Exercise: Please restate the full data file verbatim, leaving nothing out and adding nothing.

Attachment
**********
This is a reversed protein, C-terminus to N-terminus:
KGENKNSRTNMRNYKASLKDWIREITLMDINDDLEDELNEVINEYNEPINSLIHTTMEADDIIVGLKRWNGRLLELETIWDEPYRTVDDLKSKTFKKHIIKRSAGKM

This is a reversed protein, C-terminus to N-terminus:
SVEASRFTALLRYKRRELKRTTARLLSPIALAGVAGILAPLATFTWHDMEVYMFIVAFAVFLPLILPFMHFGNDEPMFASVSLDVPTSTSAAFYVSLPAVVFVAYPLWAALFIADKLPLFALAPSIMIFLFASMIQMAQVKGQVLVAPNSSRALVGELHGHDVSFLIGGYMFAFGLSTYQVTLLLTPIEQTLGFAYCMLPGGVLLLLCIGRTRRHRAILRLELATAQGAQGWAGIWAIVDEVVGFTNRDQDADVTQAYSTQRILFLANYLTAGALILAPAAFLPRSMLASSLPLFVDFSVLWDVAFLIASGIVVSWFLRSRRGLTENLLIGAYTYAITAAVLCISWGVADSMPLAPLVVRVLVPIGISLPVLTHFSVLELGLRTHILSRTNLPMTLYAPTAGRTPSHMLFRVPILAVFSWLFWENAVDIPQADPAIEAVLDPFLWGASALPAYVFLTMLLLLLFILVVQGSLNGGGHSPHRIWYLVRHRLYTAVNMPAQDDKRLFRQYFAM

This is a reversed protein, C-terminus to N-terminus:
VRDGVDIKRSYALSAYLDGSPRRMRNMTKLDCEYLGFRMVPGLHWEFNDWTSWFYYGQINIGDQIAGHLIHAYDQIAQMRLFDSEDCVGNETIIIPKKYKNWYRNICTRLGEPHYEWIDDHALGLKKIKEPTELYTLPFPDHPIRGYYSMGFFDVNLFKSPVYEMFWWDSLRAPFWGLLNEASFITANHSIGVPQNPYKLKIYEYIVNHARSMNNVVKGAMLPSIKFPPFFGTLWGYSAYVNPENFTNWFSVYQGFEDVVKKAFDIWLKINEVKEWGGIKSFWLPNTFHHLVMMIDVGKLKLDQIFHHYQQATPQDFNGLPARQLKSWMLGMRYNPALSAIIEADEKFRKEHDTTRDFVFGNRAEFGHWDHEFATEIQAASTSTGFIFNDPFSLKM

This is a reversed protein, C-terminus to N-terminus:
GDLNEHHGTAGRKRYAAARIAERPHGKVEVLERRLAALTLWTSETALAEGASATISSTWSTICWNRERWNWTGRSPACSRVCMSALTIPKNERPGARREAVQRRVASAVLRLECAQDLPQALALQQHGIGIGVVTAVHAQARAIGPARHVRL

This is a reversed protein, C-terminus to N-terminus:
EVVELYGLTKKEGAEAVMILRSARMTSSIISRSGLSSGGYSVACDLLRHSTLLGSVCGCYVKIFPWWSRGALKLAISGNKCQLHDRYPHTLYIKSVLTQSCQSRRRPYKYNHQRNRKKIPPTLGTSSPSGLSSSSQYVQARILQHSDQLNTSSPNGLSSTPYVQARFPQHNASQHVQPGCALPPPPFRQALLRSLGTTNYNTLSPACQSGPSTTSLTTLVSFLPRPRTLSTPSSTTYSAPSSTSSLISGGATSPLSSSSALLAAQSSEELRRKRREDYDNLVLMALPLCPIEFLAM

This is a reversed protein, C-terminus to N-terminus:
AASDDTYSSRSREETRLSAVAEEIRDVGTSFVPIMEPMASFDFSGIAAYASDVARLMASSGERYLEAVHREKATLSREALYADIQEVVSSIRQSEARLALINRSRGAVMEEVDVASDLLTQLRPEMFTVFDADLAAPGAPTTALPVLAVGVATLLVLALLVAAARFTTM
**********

This is a reversed protein, C-terminus to N-terminus:
KGENKNSRTNMRNYKASLKDWIREITLMDINDDLEDELNEVINEYNEPINSLIHTTMEADDIIVGLKRWNGRLLELETIWDEPYRTVDDLKSKTFKKHIIKRSAGKM

This is a reversed protein, C-terminus to N-terminus:
SVEASRFTALLRYKRRELKRTTARLLSPIALAGVAGILAPLATFTWHDMEVYMFIVAFAVFLPLILPFMHFGNDEPMFASVSLDVPTSTSAAFYVSLPAVVFVAYPLWAALFIADKLPLFALAPSIMIFLFASMIQMAQVKGQVLVAPNSSRALVGELHGHDVSFLIGGYMFAFGLSTYQVTLLLTPIEQTLGFAYCMLPGGVLLLLCIGRTRRHRAILRLELATAQGAQGWAGIWAIVDEVVGFTNRDQDADVTQAYSTQRILFLANYLTAGALILAPAAFLPRSMLASSLPLFVDFSVLWDVAFLIASGIVVSWFLRSRRGLTENLLIGAYTYAITAAVLCISWGVADSMPLAPLVVRVLVPIGISLPVLTHFSVLELGLRTHILSRTNLPMTLYAPTAGRTPSHMLFRVPILAVFSWLFWENAVDIPQADPAIEAVLDPFLWGASALPAYVFLTMLLLLLFILVVQGSLNGGGHSPHRIWYLVRHRLYTAVNMPAQDDKRLFRQYFAM

This is a reversed protein, C-terminus to N-terminus:
VRDGVDIKRSYALSAYLDGSPRRMRNMTKLDCEYLGFRMVPGLHWEFNDWTSWFYYGQINIGDQIAGHLIHAYDQIAQMRLFDSEDCVGNETIIIPKKYKNWYRNICTRLGEPHYEWIDDHALGLKKIKEPTELYTLPFPDHPIRGYYSMGFFDVNLFKSPVYEMFWWDSLRAPFWGLLNEASFITANHSIGVPQNPYKLKIYEYIVNHARSMNNVVKGAMLPSIKFPPFFGTLWGYSAYVNPENFTNWFSVYQGFEDVVKKAFDIWLKINEVKEWGGIKSFWLPNTFHHLVMMIDVGKLKLDQIFHHYQQATPQDFNGLPARQLKSWMLGMRYNPALSAIIEADEKFRKEHDTTRDFVFGNRAEFGHWDHEFATEIQAASTSTGFIFNDPFSLKM

This is a reversed protein, C-terminus to N-terminus:
GDLNEHHGTAGRKRYAAARIAERPHGKVEVLERRLAALTLWTSETALAEGASATISSTWSTICWNRERWNWTGRSPACSRVCMSALTIPKNERPGARREAVQRRVASAVLRLECAQDLPQALALQQHGIGIGVVTAVHAQARAIGPARHVRL

This is a reversed protein, C-terminus to N-terminus:
EVVELYGLTKKEGAEAVMILRSARMTSSIISRSGLSSGGYSVACDLLRHSTLLGSVCGCYVKIFPWWSRGALKLAISGNKCQLHDRYPHTLYIKSVLTQSCQSRRRPYKYNHQRNRKKIPPTLGTSSPSGLSSSSQYVQARILQHSDQLNTSSPNGLSSTPYVQARFPQHNASQHVQPGCALPPPPFRQALLRSLGTTNYNTLSPACQSGPSTTSLTTLVSFLPRPRTLSTPSSTTYSAPSSTSSLISGGATSPLSSSSALLAAQSSEELRRKRREDYDNLVLMALPLCPIEFLAM

This is a reversed protein, C-terminus to N-terminus:
AASDDTYSSRSREETRLSAVAEEIRDVGTSFVPIMEPMASFDFSGIAAYASDVARLMASSGERYLEAVHREKATLSREALYADIQEVVSSIRQSEARLALINRSRGAVMEEVDVASDLLTQLRPEMFTVFDADLAAPGAPTTALPVLAVGVATLLVLALLVAAARFTTM